Comics are commonly known as tools of humour, but in Pakistan and India, artists have another reason for making comics: venting out their angst.
Ramish Safa from Kachee Goliyan, digital artist Babrus Khan, pioneer of online comics in Pakistan Jahanzaib Haque (Jay’s Toons), Adil Hussain from Alid Art and Jugal Mody from India all confessed that they need comics to vent out their feelings.
“The best part about comics is to get it out of your system,” said Hussain during the session titled “The Rise of Online Comics”, held on the second day of the Social Media Mela on Saturday.
“I was interested in politics, so I thought: If I can’t do anything about it, I might as well make fun of it,” Hussain added, referring to the political scenario of Pakistan.
Haque, commonly known as Jay, stated that he started making comics when former Punjab governor Salmaan Taseer was shot down by his guard for allegedly committing blasphemy. “I’m a journalist. There’s so much that I can say in a column, but the comics helped me vent it out,” said Haque who is also the web editor at The Express Tribune.
The artists agreed that content of the comics is as relevant as the illustrations, if not more.
The problem comic artists face in Pakistan begin from the very fact that people are not aware of what comics actually are.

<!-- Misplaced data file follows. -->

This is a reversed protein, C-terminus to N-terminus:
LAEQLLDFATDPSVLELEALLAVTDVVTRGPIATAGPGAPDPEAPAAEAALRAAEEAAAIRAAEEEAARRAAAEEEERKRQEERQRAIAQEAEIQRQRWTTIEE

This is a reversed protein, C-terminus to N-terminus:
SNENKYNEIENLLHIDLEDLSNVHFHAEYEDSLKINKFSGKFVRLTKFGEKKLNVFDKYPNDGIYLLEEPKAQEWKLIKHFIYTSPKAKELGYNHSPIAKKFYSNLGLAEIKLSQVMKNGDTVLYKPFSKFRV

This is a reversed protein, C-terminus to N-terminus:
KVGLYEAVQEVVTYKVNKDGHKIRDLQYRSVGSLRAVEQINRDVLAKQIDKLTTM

“They think it is something political or something that will make you laugh out loud. They need to know about graphic story-telling,” said Khan, who is a sci-fi comic artist with work based mostly on a post-apocalyptic scenario. He added that he has been looking for contractors for four years but no one wants to invest since people believe society is “not ready” yet.
Mody, coming from India – where many have begun to be acknowledged for their comics – is set to release his comic “Tok” this August. “It’s about stoners and zombies,” he said.
The lack of support usually makes it tough for artists to survive in a capitalist society where no one is willing to invest in them. Haque confessed that he has almost given up on comics since he got married, owing to all the social responsibilities.
The Kachee Goliyan team, however, knew right from the start they were in it for the long haul. “It is a business venture. We have now formed a team that does drawings and animations for us. We are in the process of forming a company,” said Safa.
Nuzhat Kidvai from PeaceNiche, who was present at the session, seemed worried about the survival of these artists. “Parents are very hesitant to let their children become artists. There’s also no platform for young kids to get their work across,” she told The Express Tribune.
Kidvai hopes the society learns about graphic story-telling and gives young artists a chance to flourish.
Published in The Express Tribune, July 15th, 2012.
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